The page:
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House committee paves way for offshore drilling ban sponsored by Francis Rooney, Kathy Castor

Florida members voiced bipartisan opposition to drilling as a state.

A ban on new oil and gas drilling offshore from most U.S. coasts could be voted on by the House as soon as Wednesday.

The House Rules committee approved a rule allowing debate on the floor for legislation that institute bans. In committee, a bipartisan group of Florida Congress members led support for a ban, citing fears drilling will lead to another Deepwater Horizon type disaster.

The committee discussed three different bans, one for drilling in the Arctic Circle, one prohibiting the practice on the Pacific and Atlantic coasts and the last regarding the eastern Gulf of Mexico. The final bill (HR 205) was co-sponsored by U.S. Reps. Francis Rooney, a Naples Republican, and Kathy Castor, a Tampa Democrat.

Rooney in the Rules committee described oil drilling off the Gulf coast as an “existential threat to the tourist economy” in Florida.

The only Republican who argued Tuesday in favor of banning drilling, he said the practice brings both an environmental and economic threat.

Rooney plans to participate in a news conference Wednesday alongside Castor and U.S. Rep. Joe Cunningham, a South Carolina Democrat.

U.S. Rep. Alcee Hastings, a Fort Lauderdale Democrat, led Democratic support of the bill in the Rules committee.

“I will be the last person standing before offshore oil drilling is expanded off the coast of Florida,” he said.

Hastings, co-chair of the Florida Congressional Delegation, said he Republicans and Democrats representing the state will back a ban. He also said coastal governors from both parties will support the move.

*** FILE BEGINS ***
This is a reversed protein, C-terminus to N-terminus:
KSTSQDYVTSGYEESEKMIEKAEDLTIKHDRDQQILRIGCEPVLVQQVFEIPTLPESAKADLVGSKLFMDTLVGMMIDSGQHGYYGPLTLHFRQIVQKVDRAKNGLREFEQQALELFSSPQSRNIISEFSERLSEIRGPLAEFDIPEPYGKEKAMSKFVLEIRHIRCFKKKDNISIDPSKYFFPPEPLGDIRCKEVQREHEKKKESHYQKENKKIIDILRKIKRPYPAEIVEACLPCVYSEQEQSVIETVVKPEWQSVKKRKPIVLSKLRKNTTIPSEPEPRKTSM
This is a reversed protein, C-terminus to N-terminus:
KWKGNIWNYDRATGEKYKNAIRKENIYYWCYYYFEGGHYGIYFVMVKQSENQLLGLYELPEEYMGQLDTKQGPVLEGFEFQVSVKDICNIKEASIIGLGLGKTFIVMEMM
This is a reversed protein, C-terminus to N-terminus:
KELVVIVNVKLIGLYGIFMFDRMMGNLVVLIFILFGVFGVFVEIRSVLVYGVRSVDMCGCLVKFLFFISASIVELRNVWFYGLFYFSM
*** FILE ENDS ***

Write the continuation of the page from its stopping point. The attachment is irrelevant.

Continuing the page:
He laid into President Donald Trump’s administration for advancing an offshore oil drilling plan, one since put on hold earlier according to the Associated Press.

Donna Shalala, a Miami Democrat, said risks simply remain too high for sea life and civilization in coastal communities.

“Offshore drilling is a dirty and dangerous venture that threatens our coastal ecosystems, and in Florida threatens our very way of life,” Shalala said.

U.S. Rep. Debbie Lesko, an Arizona Republican, argued the bans would deliver economic damage around the nation and leave the U.S. dependent on foreign oil.

“Why go back to 1970’s oil embargo crisis when we were reliant on foreign nations hostile to the U.S.,” Lesko argued.

She and other Republican members of  Congress, some from states where offshore drilling creates thousands of jobs, said banning drilling will threaten the economy, all to stop spills modern technology can prevent.

But supporters of the bill were quick to point at the BP oil rig explosion in 2010 that left 11 workers dead and spilled millions of gallons of crude into the Gulf.

Hastings noted the bans being considered in Congress won’t shut down any existing rigs. The legislation would prevent further drilling to be permitted in the future.

He also said 12 times as many jobs are threatened by offshore drilling as exist because of the practice. Lesko said some 300,000 people rely on offshore drilling for a living now, but Hastings said 242,000 already work in the solar energy field. As sustainable energy sources see wider use, he expects more jobs to be created, many working for energy companies that now rely chiefly on fossil fuels.

Written By

Jacob Ogles has covered politics in Florida since 2000 for regional outlets including SRQ Magazine in Sarasota, The News-Press in Fort Myers and The Daily Commercial in Leesburg. His work has appeared nationally in The Advocate, Wired and other publications. Events like SRQ’s Where The Votes Are workshops made Ogles one of Southwest Florida’s most respected political analysts, and outlets like WWSB ABC 7 and WSRQ Sarasota have featured his insights. He can be reached at jacobogles@hotmail.com.

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